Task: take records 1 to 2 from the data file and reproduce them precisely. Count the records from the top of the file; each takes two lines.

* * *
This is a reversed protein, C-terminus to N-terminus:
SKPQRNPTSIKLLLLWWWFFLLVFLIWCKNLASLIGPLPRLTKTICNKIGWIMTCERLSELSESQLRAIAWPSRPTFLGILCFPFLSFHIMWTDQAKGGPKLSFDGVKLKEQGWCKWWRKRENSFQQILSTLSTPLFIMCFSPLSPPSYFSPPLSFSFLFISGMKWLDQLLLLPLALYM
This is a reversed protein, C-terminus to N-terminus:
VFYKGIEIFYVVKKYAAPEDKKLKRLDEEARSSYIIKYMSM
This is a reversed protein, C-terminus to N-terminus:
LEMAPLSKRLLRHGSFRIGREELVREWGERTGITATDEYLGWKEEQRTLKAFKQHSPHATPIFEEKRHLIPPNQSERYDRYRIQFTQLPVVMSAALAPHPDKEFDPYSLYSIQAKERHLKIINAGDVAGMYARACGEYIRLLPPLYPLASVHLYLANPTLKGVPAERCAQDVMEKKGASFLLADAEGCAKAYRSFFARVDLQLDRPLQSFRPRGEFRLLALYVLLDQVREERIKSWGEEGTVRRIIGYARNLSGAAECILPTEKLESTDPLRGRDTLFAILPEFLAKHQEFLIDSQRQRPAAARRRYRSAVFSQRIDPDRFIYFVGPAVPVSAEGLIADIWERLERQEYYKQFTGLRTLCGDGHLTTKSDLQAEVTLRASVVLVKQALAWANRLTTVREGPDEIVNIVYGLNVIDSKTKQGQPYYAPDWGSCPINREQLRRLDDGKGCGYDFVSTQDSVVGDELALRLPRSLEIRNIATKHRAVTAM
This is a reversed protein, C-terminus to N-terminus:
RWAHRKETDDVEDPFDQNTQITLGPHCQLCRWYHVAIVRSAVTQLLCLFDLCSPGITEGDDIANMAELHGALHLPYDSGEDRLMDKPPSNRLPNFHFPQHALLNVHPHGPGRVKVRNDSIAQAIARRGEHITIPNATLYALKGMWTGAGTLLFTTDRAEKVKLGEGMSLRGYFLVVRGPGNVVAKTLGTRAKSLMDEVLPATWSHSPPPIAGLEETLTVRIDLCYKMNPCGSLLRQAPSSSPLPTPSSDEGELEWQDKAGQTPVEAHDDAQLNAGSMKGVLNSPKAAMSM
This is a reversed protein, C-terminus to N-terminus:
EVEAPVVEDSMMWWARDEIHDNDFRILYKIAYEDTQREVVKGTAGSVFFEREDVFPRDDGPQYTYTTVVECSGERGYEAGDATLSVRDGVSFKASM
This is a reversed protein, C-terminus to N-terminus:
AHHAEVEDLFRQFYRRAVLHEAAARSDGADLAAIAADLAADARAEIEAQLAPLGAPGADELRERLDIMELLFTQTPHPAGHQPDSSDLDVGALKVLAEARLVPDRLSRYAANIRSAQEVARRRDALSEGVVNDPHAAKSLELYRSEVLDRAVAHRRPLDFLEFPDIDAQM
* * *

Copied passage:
This is a reversed protein, C-terminus to N-terminus:
SKPQRNPTSIKLLLLWWWFFLLVFLIWCKNLASLIGPLPRLTKTICNKIGWIMTCERLSELSESQLRAIAWPSRPTFLGILCFPFLSFHIMWTDQAKGGPKLSFDGVKLKEQGWCKWWRKRENSFQQILSTLSTPLFIMCFSPLSPPSYFSPPLSFSFLFISGMKWLDQLLLLPLALYM
This is a reversed protein, C-terminus to N-terminus:
VFYKGIEIFYVVKKYAAPEDKKLKRLDEEARSSYIIKYMSM